• The Unknown Explorers, Frederic Remington, 1908, oil on canvas, Sid Richardson Museum
  • The following paintings will be removed from the exhibition:
  • A Dash for the Timber, Frederic Remington, 1889, oil on canvas, Amon Carter Museum of American Art, Fort Worth, Texas
  • The Riderless Horse, Frederic Remington, 1886, watercolor, Sid Richardson Museum
  • The Ambushed Picket, Frederic Remington, 1886, watercolor, Sid Richardson Museum

About Frederic Remington (1861‒1909)

During a career that spanned less than 25 years, Frederic Sackrider Remington produced a huge body of work in illustration – initially for Harper’s Weekly, painting, sculpture, and fiction and nonfiction, centering the vast majority of it on the West. His influence in shaping the West of the popular imagination cannot be overstated.

Born in Canton in northern New York on Oct. 4, 1861, he was inspired by his father’s tales of action as a cavalry officer in the Civil War. After studying art for a year and a half at Yale University, he traveled to Montana in 1881 to experience the West. He made many trips out West and occasionally accompanied the U.S. Cavalry on patrol along the Southwest frontier.

Although he exhibited in major art shows starting in 1888, he sought recognition as being not just an illustrator but an “artist” in the recognized sense of the term. He had become a well-established painter when he turned to sculpting in 1895, which earned him the critical respect for which he had striven. His subsequent success was due in part to his ability to recognize that, while painting and sculpture shared similarities in subject matter, composition, movement, and form, they had to be envisioned in fundamentally different ways. He was one of the few American artists to master both mediums.

By his death in 1909, he had completed 22 sculptures; many of which became the defining masterpieces of the Western art tradition.

About Sid W. Richardson and His Collection

Oil, cattle, and land formed the basis of Sid Richardson’s lifework, and the Sid Richardson Museum is part of his legacy. His love for Western art grew out of his ranching experiences, which provided him with vivid impressions of the American West.

He acquired the majority of the paintings in the collection, numbering more than 100, between 1942 and 1950. He became an avid collector of the works of Remington and Russell because he thought they captured, better than any other artists, the vitality, color, and motion that he had always associated with the West.

In addition to 23 paintings by Remington and 52 paintings by Russell, his collection includes works by other “old masters” of Western art: Oscar E. Berninghaus – a founding member of the Taos Society of Artists, Charles Schreyvogel, Frank Tenney Johnson, William R. Leigh, Edwin W. Deming, Gilbert Gaul, and Charles F. Browne. These artists captured the romance and ruggedness of the western United States in the late 1800s, a time when most Americans had little firsthand knowledge of the frontier.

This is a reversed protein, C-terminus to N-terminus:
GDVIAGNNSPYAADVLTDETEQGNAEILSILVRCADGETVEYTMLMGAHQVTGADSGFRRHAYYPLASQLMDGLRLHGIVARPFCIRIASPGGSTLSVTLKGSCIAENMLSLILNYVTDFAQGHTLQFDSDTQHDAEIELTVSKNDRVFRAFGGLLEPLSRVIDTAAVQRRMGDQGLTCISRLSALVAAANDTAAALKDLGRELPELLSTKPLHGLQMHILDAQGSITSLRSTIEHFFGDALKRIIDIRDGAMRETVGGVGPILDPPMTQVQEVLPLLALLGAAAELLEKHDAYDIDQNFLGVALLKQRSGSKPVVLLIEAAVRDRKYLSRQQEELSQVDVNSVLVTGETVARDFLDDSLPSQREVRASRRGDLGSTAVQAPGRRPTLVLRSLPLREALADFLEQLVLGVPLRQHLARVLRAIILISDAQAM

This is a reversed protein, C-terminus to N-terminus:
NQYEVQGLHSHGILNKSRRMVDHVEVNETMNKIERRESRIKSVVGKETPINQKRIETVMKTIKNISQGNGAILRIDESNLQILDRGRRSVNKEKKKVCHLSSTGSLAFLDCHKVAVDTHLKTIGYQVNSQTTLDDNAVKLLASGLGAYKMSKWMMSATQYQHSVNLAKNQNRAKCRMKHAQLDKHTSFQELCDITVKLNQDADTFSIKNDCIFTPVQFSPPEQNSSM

About the Sid Richardson Museum

The Sid Richardson Museum is located at 309 Main Street in Sundance Square in downtown Fort Worth. On every second and fourth Saturday at 1:00 p.m., docents lead free tours of the collection. Group tours are by appointment. The Museum Store features unique Western gifts. Nearly one million visitors from all 50 states and 68 countries have toured the museum since its opening in 1982. For information, call 817-332-6554, or go to www.sidrichardsonmuseum.org.

About the Museum’s Education Program

The museum’s education program offers students an opportunity to learn about the artists’ ideas, lives, and paintings, which reflected life in the American West in late 19th– and early 20th-century America. A classroom provides studio space for hands-on experiences. Group tours, teacher in-services, and teacher resources are available at no cost. All educational services require an appointment.

About the Sid W. Richardson Foundation

The Sid Richardson Museum is owned and fully funded by the Sid W. Richardson Foundation, which Richardson established in 1947 to support organizations that serve the people of Texas. Foundation directors and staff have sought to fulfill his vision by providing grants to educational, health, human service, and cultural organizations (www.sidrichardson.org).

Directors of the foundation are Edward P. Bass, chairman, Sid R. Bass, and Lee M. Bass, who are grandnephews of Sid Richardson. Their mother, Mrs. Nancy Lee Bass, is director emerita. Their father, Perry R. Bass (1914-2006), was Richardson’s nephew. Pete Geren is president of the foundation.